GOP gubernatorial candidate Eric Doden proposes policy incentives to retain, attract teachers
Indiana Republican gubernatorial candidate Eric Doden discusses his “Teacher Investment Program” in a campaign ad released Friday. (Photo from Eric Doden’s campaign video)
Republican gubernatorial hopeful Eric Doden is pushing a plan to remedy Indiana’s ongoing teacher shortage by providing new financial incentives to current and prospective educators.
The teacher program marks some of the first definitive policy proposals by any of the candidates vying for the Indiana governor’s seat. That field of candidates on Monday officially grew by two more after U.S. Sen. Mike Braun and Lt. Gov. Suzanne Crouch formally announced their campaigns for governor.
Doden’s “Teacher Investment Program” seeks to attract and retain Hoosier teachers by making public school teachers exempt from state income tax and providing an additional state tax credit for those who own a home.
Indiana schools are struggling with a teacher shortage as many have retired and fewer Hoosiers are getting into the profession. Heading into the school year, schools had about 2,300 open teaching positions statewide.
For teachers who achieve at least 20 years of service in the classroom, the tax exemption and tax credit become permanent so long as their primary residence remains in Indiana.
Doden’s campaign said the plan also includes a commitment to work with Indiana’s colleges and universities “to lower the cost of becoming a teacher.” It’s not clear what that could mean specifically for tuition prices, however. The policy proposal indicates the tuition support is targeted at students who graduate with teaching degrees and continue on to teach in Indiana.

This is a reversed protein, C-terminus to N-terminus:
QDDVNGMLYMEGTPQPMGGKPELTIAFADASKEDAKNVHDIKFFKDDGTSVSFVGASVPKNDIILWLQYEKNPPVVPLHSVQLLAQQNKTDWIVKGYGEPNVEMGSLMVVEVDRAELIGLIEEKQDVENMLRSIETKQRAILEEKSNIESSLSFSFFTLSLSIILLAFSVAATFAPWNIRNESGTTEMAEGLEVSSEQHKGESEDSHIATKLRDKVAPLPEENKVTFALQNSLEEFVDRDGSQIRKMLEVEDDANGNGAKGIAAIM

Details for the teacher program are laid out in a two-page white paper. A 36-second promotional video highlighting the teacher plan was released on Friday.
“The bottom line is that too many school corporations are unable to attract and retain quality teachers,” Doden’s campaign wrote in the policy paper. “This poses an existential threat to the children of Indiana and our overall economic wellbeing.”
Cost breakdowns outlined in Doden’s plan indicate Indiana would spend an estimated $110 million to repeal the 3.1% state income tax for public K-12 teachers
With a home ownership rate of 73% in Indiana, the school teacher property tax credit is expected to cost taxpayers $147 million per year, according to the policy brief.
Doden’s campaign said the goal — within eight years — is to achieve a 60% completion rate for college students seeking a degree in education; retain at least 85%of teachers after their first two years in the profession; and attract teachers to Indiana from other states at a rate greater than that of teacher migration out of the state.
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